Mount Fuji Prefectures Differ in Approach to Overtourism; Attention Focused on Effectiveness of Entry Toll

The Yomiuri Shimbun
The fifth station of Mt. Fuji on the Yamanashi Prefecture side is crowded with tourists on Saturday.

KOFU / SHIZUOKA ― Overtourism has become a serious issue on Mt. Fuji, but the two prefectures that are home to Japan’s highest peak are handling the situation in different ways.

Mt. Fuji is a World Heritage site visited by more than 200,000 people every summer. Recently, however, problems such as dangerous overnight climbing, crowds and litter have become conspicuous.

To combat congestion, Yamanashi Prefecture is scheduled to begin charging a toll this summer to use its Yoshida Trail to the summit. However, Shizuoka Prefecture is not imposing any restrictions on its three trails.

Observers are watching to see whether Yamanashi’s measure will be accepted by climbers and ultimately prove effective.

Congestion at sunrise

“It’s like we’re in some downtown area. I heard a crowd of tourists yelling, and raincoats, food and drinks were dumped here and there,” said the manager of the Kamaiwakan mountain lodge on the Yoshida Trail, recalling the situation last summer.

At predawn, climbers trying to catch the first rays of the sun on the summit were backed up from around the mountain’s eighth station. Such crowded conditions heighten the risk of falling rocks and people slipping and falling.

Many climbers were napping on the side of the trail, as they had gone to the summit overnight without staying at a lodge. Those who do are at high risk of altitude sickness and hypothermia, as the sudden rise in altitude and a lack of sleep can reduce a person’s stamina.

Last September, two male university students from the United States and Mexico aimed for the summit in just light jackets, jeans and sneakers. Ultimately, they were immobilized by fatigue and cold, and ending up calling for a rescue.

According to the Fujiyoshida first-aid center, where medics are stationed, 332 people were treated last season, and nearly 60% of them had symptoms of altitude sickness. Some were found to have followed climbing plans that were quite physically strenuous for the 3,776-meter-high mountain.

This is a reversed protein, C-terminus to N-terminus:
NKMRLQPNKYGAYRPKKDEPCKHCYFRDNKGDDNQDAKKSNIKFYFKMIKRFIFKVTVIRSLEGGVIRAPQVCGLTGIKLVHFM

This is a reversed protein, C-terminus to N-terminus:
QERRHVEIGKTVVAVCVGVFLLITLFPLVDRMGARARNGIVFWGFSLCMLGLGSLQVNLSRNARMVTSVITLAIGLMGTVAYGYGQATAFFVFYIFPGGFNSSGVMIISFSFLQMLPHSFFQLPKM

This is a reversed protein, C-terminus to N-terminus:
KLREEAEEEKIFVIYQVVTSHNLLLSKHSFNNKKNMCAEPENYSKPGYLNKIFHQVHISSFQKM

4,000 climbers a day

To prevent crowds and overnight climbers, the Yamanashi prefectural government will set up a gate at the fifth station of the Yoshida Trail ― which is used by about 60% of all Mt. Fuji climbers ― and charge a ¥2,000 entrance fee per person from July 1. There will also be a daily limit of 4,000 climbers passing the gate.

The daily reservation quota is set at 3,000 people, and people without reservations can pass the gate if they are under the 4,000 limit. Up to 20 staff members, including toll collectors and security guards, will be assigned.

The gate will close from 4 p.m. to 3 a.m. Reservations have been accepted on Mt. Fuji climbing official website since Monday.

Gov. Kotaro Nagasaki said the amount of the toll was based on the expense of handling crowds, and that the funds would be used for safety measures.

The limit of 4,000 people was reportedly calculated based on past levels of congestion and other factors. However, there were only 10 days in the pre-pandemic year of 2019 when the number of climbers exceeded 4,000, and only five such days in 2023.

It is therefore unknown whether this regulation will be effective throughout the 72-day season this year.

The reservation site is available in English and Chinese, but it is not clear if the relevant information will sufficiently reach foreign tourists, who account for about 30% of the total.

Different ideas